There’s nothing like a trip back home to visit family and friends – or attending a college reunion – to make you ponder the passage of time. And as we reported this past week on Science Today, University of California, Berkeley physicist Richard Muller has proposed a new theory about the flow of time.
“My theory postulates that space and time are so tightly linked in general relativity, that if you create more space, you’re creating more time. If the expansion of the universe, starting with the Big Bang and now coasting ahead is constantly creating more space, it must also be creating new time.”
Muller theorizes that that space between the galaxies and the newly created time is what we call ‘now’. Muller is collaborating with CalTech on this and has proposed using LIGO, an experiment that detects gravitational waves created by merging black holes, to test the theory. So we’ll stay tuned on that one. And on the subject of space, we also spoke to radiobiologist Matt Coleman of the Lawrence Livermore National Laboratory about his work developing a medical device that provides a comprehensive in-flight medical diagnostic system. This will help NASA in their push to better understand the long-tern effects of space travel.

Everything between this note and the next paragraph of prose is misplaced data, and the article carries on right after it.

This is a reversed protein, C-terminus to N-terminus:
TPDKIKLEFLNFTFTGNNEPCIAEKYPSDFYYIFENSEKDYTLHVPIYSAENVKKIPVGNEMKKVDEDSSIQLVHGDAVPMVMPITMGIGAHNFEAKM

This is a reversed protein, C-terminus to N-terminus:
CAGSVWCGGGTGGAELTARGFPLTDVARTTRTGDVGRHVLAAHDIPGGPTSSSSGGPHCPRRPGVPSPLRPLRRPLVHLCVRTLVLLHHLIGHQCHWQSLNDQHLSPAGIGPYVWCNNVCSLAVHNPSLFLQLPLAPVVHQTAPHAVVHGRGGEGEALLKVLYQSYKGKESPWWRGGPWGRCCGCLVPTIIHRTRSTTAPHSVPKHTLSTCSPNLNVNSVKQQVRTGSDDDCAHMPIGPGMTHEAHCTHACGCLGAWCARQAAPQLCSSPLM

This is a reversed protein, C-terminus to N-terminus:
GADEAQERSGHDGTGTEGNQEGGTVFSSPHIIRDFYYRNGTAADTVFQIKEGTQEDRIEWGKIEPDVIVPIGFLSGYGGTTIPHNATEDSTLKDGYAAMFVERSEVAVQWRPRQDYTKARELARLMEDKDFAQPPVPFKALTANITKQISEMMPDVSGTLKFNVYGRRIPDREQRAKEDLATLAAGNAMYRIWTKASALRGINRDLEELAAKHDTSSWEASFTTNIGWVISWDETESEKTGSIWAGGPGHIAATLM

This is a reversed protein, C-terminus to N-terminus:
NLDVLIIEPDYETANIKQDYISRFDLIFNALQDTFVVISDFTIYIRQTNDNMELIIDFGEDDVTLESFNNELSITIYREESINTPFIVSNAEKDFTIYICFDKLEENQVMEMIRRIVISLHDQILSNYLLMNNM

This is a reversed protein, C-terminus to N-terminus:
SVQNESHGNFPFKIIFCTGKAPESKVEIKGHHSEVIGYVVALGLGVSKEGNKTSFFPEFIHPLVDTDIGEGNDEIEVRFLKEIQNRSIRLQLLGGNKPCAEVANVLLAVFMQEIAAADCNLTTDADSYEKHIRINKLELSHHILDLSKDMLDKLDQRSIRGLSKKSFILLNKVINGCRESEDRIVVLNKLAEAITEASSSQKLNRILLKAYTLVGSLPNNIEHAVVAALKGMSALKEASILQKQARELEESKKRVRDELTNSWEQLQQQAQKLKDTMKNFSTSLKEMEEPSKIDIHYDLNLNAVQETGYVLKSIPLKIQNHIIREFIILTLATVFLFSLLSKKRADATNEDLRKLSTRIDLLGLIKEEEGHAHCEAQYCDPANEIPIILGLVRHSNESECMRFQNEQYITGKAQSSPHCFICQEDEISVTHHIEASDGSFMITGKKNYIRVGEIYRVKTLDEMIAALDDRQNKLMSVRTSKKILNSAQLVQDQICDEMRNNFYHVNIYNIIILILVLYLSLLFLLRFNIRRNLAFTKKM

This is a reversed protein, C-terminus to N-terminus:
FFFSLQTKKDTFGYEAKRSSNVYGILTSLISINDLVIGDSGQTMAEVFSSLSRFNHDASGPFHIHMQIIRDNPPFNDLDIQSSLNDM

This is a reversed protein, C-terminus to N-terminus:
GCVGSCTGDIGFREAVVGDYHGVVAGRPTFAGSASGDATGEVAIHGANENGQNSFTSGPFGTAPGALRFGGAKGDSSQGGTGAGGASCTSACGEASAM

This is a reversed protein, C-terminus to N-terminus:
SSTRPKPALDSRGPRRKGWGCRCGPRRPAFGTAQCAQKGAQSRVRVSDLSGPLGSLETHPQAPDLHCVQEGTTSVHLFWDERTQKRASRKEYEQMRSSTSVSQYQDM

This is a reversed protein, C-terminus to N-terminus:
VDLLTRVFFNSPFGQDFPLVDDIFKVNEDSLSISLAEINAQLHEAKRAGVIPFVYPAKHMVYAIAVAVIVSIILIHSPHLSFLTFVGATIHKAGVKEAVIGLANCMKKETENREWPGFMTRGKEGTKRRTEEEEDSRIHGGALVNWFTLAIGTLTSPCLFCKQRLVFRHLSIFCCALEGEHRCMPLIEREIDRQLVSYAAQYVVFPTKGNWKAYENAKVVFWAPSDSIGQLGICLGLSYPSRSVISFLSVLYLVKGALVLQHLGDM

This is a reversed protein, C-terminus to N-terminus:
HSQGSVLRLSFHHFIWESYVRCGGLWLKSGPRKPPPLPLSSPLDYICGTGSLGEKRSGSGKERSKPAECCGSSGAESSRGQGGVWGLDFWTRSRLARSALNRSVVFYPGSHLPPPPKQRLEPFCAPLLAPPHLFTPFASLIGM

“This tool we’re building, you know we think it’s going to have a huge health benefit, but it’s going to have a huge research benefit … and so getting this up into space and even on the International Space Station, it will have a huge benefit, just in the research that we can do.”
And a new curriculum for medical students at the University of California, San Francisco will help with better treatment for patients here on terra firma. Dr. Anna Chang, who helped develop Bridges, says one aspect is to help doctors better communicate with their patients – including translating medical language commonly used into something patients, families and other care providers can comprehend.
“So, starting with day one, we are asking our students to practice what the world looks like from their patients’ perspectives.”
These are just some of the University of California stories we covered this past week. Listen to these and other Science Today episodes on iTunes or Soundcloud. Thanks for listening – until next time, I’m Larissa Branin.
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